Night of The Living Dead: Millennium Edition DVD Review
Review by Peter West
DVD released by Elite Entertainment
Directed by George A. Romero
Written by George A. Romero and John A. Russo
1968, Region 1 (NTSC), 88 minutes, Not rated
DVD released on March 12th, 2002
Duane Jones as Ben
Judith O'Dea as Barbra
Karl Hardman as Harry Cooper
Marilyn Eastman as Helen Cooper
Keith Wayne as Tom
Judith Ridley as Judy
Kyra Schon as Karen Cooper
Charles Craig as Newscaster
Bill Heinzman as Cemetery Ghoul
Barbra and Johnny set out lay a wreath on the grave of their father; A task they perform every year since their mother is too ill to make the three hour ride. While reminiscing earlier trips, Johnny reminds Barbra of a game they used to play where he taunted her saying "They're coming to get you, Barbra!" Seeing a man walking near them, Johnny says "Here's one of them now!" Barbra goes to apologize to the man, who then attacks her setting the stage for the Night of the Living Dead that is to follow. Johnny gets killed while saving Barbra from the Ghoul. In fear of her life, Barbra runs to a nearby farmhouse where she encounters a partial eaten victim of the living dead.
Soon Barbra is joined by Ben, a traveler who has happened upon the house. Barbra is in such shock that she is barely able to explain to Ben what is happening. Ben starts boarding up the windows and doors to prevent the ghouls from entering the house. They soon find out they are not alone. Tom & Judy, a couple who arrived earlier along with Harry and Helen Cooper with their injured daughter Karen (bitten by a ghoul) have been hiding in the basement. Harry is adamant that the basement is the only safe place from the living dead.
Television reports explain the phenomena as a result of radiation from a probe to Venus that reactivates the dead and sets them off eating the living. Acting on a report from the television news, Ben and Tom attempt to gas up Ben's truck. Judy joins Tom in the truck, but an accident while fueling kills Tom & Judy and the ghouls begin the now famous "feast of the living dead". Ben makes it back to the house and catches Harry attempting to lock himself along with his family and Barbra in the basement.
A fight ensues and Harry tries to steal the gun from Ben, who then shoots him just as the living dead break down the doors. Barbra, stunned by seeing Johnny as a ghoul, is dragged out of the house. Harry , who is mortally injured by the gunshot, stumbles into the basement and is set upon by his now dead daughter who proceeds to consume him. Helen follows Harry in the basement is then viciously hacked to death by her daughter. Ben seeks shelter in the basement and dispatches the dead with gunshots to the head. Morning comes and the struggle of the night is over. Ben hears dogs and gunshots outside. Is he going to finally get rescued after this night of terror? Ironically the local "good old boys" mistake Ben for a ghoul and with one shot to the head, kill Ben.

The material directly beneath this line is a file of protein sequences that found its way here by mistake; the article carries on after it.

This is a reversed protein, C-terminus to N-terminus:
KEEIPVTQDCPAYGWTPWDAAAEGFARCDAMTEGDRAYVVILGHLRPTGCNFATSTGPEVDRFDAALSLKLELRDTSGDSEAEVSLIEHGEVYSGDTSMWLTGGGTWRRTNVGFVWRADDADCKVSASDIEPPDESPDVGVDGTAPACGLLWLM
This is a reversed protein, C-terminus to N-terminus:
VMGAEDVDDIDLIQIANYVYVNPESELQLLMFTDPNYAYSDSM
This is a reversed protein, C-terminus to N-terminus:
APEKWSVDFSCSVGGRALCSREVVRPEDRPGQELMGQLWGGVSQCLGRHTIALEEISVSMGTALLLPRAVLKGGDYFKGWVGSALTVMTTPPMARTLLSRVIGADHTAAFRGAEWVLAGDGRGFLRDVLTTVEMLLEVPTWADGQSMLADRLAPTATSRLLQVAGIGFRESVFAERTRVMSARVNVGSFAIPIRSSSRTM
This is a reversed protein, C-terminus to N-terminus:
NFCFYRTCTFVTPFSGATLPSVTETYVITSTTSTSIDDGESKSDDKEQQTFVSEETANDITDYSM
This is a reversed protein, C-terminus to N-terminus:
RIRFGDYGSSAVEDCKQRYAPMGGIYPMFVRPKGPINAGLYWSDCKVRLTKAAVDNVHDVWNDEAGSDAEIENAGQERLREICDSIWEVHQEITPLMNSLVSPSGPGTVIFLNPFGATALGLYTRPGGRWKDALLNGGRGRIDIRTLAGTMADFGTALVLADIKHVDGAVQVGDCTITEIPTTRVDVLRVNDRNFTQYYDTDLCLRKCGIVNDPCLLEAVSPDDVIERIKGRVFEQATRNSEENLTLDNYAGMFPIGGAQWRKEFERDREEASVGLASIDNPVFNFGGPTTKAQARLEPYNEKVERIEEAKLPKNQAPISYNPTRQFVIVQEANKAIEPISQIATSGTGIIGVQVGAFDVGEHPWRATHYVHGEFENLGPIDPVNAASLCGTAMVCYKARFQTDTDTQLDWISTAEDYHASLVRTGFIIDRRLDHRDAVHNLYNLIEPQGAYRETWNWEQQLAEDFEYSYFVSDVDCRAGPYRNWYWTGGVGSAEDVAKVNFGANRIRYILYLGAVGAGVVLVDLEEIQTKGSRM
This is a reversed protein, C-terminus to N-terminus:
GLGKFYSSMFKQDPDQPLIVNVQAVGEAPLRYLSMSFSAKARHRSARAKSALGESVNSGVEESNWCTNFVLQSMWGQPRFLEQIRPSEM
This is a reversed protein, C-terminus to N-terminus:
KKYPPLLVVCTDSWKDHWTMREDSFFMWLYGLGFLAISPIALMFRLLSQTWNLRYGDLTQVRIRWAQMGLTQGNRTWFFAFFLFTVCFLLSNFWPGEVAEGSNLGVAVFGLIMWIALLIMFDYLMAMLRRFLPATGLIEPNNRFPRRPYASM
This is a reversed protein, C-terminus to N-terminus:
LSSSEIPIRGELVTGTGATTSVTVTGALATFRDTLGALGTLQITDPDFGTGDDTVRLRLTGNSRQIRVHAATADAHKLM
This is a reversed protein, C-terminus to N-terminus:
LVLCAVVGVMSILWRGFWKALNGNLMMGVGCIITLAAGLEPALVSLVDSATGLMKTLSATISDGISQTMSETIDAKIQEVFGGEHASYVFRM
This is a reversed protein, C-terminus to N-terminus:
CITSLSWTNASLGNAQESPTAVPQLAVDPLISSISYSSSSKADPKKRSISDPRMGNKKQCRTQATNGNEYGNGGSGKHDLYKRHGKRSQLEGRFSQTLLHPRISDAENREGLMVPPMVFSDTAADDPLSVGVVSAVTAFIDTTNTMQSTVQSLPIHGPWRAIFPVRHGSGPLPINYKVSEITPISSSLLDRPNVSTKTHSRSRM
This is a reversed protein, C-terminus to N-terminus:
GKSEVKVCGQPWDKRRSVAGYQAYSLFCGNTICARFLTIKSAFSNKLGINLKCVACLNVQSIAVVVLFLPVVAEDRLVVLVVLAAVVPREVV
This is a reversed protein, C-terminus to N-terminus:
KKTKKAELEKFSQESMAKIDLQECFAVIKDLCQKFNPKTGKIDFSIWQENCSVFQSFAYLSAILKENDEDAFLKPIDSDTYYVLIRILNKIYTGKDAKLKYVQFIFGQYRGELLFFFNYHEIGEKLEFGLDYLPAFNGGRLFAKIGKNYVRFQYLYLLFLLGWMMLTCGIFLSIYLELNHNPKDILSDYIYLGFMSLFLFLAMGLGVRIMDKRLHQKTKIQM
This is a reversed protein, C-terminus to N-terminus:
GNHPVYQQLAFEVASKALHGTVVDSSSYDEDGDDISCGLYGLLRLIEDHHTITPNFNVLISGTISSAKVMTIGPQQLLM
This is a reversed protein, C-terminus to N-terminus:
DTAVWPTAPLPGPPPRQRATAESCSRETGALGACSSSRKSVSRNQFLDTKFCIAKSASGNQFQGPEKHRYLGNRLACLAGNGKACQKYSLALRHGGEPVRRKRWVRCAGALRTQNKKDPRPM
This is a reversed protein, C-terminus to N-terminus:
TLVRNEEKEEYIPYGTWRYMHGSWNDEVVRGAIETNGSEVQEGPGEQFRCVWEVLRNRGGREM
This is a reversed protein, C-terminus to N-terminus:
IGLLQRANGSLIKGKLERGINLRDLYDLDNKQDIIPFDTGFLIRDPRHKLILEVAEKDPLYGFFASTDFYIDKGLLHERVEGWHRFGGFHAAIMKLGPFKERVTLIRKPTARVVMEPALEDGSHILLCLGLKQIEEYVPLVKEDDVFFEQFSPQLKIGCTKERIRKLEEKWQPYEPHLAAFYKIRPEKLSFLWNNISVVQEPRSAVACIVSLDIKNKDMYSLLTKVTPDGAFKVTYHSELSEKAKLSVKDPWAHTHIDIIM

I strongly recommend buying this title even if you own the earlier edition from Elite. This movie truly changed the horror movie industry. The "dead" consuming the living was a thought so abhorrent to human nature and so dreadful it brought out the worst fears in humanity. The makers of this film were talented people in the industry who specialized in commercials, which explains the wonderful editing in this film and how it's fast pace holds your eyes to the screen. No collection is complete without this DVD.
Video and Audio:
Even at the theater, prints of Night of the Living Dead were of dubious quality. I saw this movie many times at the drive in. Elite Entertainment has THE definitive version of this movie. In 1995, for Christmas I received the Elite Laserdisc version. The intro starts with the old, faded and blurred version appeared then it turned into a THX logo. This beautiful edition appeared it signaled a new era in the way horror movies were treated. I own all three versions Elite has put out of this title and they are all stunning!
There are two versions of the soundtrack a Dolby Digital 5.1 and 2.0 version on the DVD. Where the 5.1 is great, I prefer the old 2.0 version. Blame that on nostalgia. The soundtrack, which is more reminiscent of the 50's then the 60's is blended with erie sounds, especially during the "feast of the dead". Primitive, but effective.
- Newly Approved THX Transfer
- Trailers/TV Spots
- Dual Commentary Tracks featuring George A. Romero and the Entire Cast
- Film Parody "Night of the Living Bread"
- Original Mono Soundtrack
- Dolby Digital 5.1 Remix
- Still Photo Gallery Featuring RARE COLOR Photos
- The History of Romero's Company, The Latent Image
- Scenes from the "Lost" Romero Film, There's Always Vanilla
- Liner notes by George A. Romero and Stephen King
- AND MORE!
This is where the new DVD from Elite separates itself from the earlier release. The 1997 DVD was one of the first titles on the market and technology did not allow all of the extras that were on the Collectors Edition LD to be included. For those who missed out on the LD, you can finally own the definitive version of Night of the Living Dead. All other versions pale in comparison. Highlights of the extras are (2) commentary tracks, trailers and television spots, a film parody called "Night of the Living Bread",which is a amusing parody. There are also still photos, correspondence from the actors looking for royalties, an interview with the late Duane Jones (Ben), and samples of other work from George A Romero.I enjoyed the commentaries. They were insightful, and at times humorous. You could really tell the people involved were enjoying the reminiscing.
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